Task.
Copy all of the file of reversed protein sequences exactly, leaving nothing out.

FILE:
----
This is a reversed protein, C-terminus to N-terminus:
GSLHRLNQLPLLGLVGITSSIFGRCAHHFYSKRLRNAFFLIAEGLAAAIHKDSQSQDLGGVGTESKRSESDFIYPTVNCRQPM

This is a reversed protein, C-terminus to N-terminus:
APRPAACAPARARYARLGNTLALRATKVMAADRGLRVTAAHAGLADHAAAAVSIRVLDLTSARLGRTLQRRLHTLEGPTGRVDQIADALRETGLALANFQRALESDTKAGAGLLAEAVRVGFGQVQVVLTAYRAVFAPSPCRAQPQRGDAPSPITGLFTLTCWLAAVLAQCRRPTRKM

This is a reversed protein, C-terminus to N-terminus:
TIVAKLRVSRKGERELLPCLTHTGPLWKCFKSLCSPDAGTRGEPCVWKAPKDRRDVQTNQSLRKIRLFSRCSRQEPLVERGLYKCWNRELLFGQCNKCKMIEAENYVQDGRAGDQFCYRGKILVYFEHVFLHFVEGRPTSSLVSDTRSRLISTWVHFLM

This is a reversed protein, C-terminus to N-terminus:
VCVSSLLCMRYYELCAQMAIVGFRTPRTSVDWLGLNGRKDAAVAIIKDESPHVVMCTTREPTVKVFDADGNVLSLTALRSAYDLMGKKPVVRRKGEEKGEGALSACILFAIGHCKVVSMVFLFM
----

This is a reversed protein, C-terminus to N-terminus:
GSLHRLNQLPLLGLVGITSSIFGRCAHHFYSKRLRNAFFLIAEGLAAAIHKDSQSQDLGGVGTESKRSESDFIYPTVNCRQPM

This is a reversed protein, C-terminus to N-terminus:
APRPAACAPARARYARLGNTLALRATKVMAADRGLRVTAAHAGLADHAAAAVSIRVLDLTSARLGRTLQRRLHTLEGPTGRVDQIADALRETGLALANFQRALESDTKAGAGLLAEAVRVGFGQVQVVLTAYRAVFAPSPCRAQPQRGDAPSPITGLFTLTCWLAAVLAQCRRPTRKM

This is a reversed protein, C-terminus to N-terminus:
TIVAKLRVSRKGERELLPCLTHTGPLWKCFKSLCSPDAGTRGEPCVWKAPKDRRDVQTNQSLRKIRLFSRCSRQEPLVERGLYKCWNRELLFGQCNKCKMIEAENYVQDGRAGDQFCYRGKILVYFEHVFLHFVEGRPTSSLVSDTRSRLISTWVHFLM

This is a reversed protein, C-terminus to N-terminus:
VCVSSLLCMRYYELCAQMAIVGFRTPRTSVDWLGLNGRKDAAVAIIKDESPHVVMCTTREPTVKVFDADGNVLSLTALRSAYDLMGKKPVVRRKGEEKGEGALSACILFAIGHCKVVSMVFLFM